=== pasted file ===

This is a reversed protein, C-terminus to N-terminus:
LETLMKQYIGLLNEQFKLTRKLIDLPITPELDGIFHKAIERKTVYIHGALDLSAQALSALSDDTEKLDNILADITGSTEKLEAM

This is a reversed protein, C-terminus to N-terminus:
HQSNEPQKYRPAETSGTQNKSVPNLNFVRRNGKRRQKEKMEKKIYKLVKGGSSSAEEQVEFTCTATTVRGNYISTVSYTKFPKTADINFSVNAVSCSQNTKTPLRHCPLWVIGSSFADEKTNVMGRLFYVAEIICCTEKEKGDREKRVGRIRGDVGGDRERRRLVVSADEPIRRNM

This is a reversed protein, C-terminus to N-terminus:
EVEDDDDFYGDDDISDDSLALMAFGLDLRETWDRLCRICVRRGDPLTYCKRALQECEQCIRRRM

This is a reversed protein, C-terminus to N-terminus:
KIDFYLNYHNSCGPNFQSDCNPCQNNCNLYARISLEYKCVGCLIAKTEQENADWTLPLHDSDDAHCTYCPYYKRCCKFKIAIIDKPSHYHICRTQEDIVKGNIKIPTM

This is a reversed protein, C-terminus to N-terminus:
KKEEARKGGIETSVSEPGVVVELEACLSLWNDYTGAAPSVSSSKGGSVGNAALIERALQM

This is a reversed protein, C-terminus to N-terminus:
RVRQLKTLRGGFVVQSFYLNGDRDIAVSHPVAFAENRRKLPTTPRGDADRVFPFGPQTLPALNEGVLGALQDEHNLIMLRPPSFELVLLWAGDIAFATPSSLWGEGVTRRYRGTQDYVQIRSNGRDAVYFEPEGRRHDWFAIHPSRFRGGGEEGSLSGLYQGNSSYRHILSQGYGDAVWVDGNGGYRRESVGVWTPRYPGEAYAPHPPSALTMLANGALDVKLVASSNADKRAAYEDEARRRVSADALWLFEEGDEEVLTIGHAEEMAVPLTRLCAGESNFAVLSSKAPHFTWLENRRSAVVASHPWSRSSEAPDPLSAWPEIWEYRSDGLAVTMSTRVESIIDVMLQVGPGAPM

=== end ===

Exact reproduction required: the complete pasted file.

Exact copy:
This is a reversed protein, C-terminus to N-terminus:
LETLMKQYIGLLNEQFKLTRKLIDLPITPELDGIFHKAIERKTVYIHGALDLSAQALSALSDDTEKLDNILADITGSTEKLEAM

This is a reversed protein, C-terminus to N-terminus:
HQSNEPQKYRPAETSGTQNKSVPNLNFVRRNGKRRQKEKMEKKIYKLVKGGSSSAEEQVEFTCTATTVRGNYISTVSYTKFPKTADINFSVNAVSCSQNTKTPLRHCPLWVIGSSFADEKTNVMGRLFYVAEIICCTEKEKGDREKRVGRIRGDVGGDRERRRLVVSADEPIRRNM

This is a reversed protein, C-terminus to N-terminus:
EVEDDDDFYGDDDISDDSLALMAFGLDLRETWDRLCRICVRRGDPLTYCKRALQECEQCIRRRM

This is a reversed protein, C-terminus to N-terminus:
KIDFYLNYHNSCGPNFQSDCNPCQNNCNLYARISLEYKCVGCLIAKTEQENADWTLPLHDSDDAHCTYCPYYKRCCKFKIAIIDKPSHYHICRTQEDIVKGNIKIPTM

This is a reversed protein, C-terminus to N-terminus:
KKEEARKGGIETSVSEPGVVVELEACLSLWNDYTGAAPSVSSSKGGSVGNAALIERALQM

This is a reversed protein, C-terminus to N-terminus:
RVRQLKTLRGGFVVQSFYLNGDRDIAVSHPVAFAENRRKLPTTPRGDADRVFPFGPQTLPALNEGVLGALQDEHNLIMLRPPSFELVLLWAGDIAFATPSSLWGEGVTRRYRGTQDYVQIRSNGRDAVYFEPEGRRHDWFAIHPSRFRGGGEEGSLSGLYQGNSSYRHILSQGYGDAVWVDGNGGYRRESVGVWTPRYPGEAYAPHPPSALTMLANGALDVKLVASSNADKRAAYEDEARRRVSADALWLFEEGDEEVLTIGHAEEMAVPLTRLCAGESNFAVLSSKAPHFTWLENRRSAVVASHPWSRSSEAPDPLSAWPEIWEYRSDGLAVTMSTRVESIIDVMLQVGPGAPM